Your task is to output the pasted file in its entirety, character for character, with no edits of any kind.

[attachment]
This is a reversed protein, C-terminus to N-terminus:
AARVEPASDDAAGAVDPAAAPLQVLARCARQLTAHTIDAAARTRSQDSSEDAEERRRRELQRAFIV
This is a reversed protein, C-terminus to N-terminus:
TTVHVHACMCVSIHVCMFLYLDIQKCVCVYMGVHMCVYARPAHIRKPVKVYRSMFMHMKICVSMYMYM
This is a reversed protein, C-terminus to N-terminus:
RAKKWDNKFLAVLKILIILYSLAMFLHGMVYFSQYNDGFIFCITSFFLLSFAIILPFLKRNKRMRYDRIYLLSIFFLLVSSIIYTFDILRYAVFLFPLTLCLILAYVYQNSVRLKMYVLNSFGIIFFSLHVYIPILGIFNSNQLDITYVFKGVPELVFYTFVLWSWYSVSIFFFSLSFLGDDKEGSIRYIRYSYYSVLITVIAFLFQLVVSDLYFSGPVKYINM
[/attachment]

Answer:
This is a reversed protein, C-terminus to N-terminus:
AARVEPASDDAAGAVDPAAAPLQVLARCARQLTAHTIDAAARTRSQDSSEDAEERRRRELQRAFIV
This is a reversed protein, C-terminus to N-terminus:
TTVHVHACMCVSIHVCMFLYLDIQKCVCVYMGVHMCVYARPAHIRKPVKVYRSMFMHMKICVSMYMYM
This is a reversed protein, C-terminus to N-terminus:
RAKKWDNKFLAVLKILIILYSLAMFLHGMVYFSQYNDGFIFCITSFFLLSFAIILPFLKRNKRMRYDRIYLLSIFFLLVSSIIYTFDILRYAVFLFPLTLCLILAYVYQNSVRLKMYVLNSFGIIFFSLHVYIPILGIFNSNQLDITYVFKGVPELVFYTFVLWSWYSVSIFFFSLSFLGDDKEGSIRYIRYSYYSVLITVIAFLFQLVVSDLYFSGPVKYINM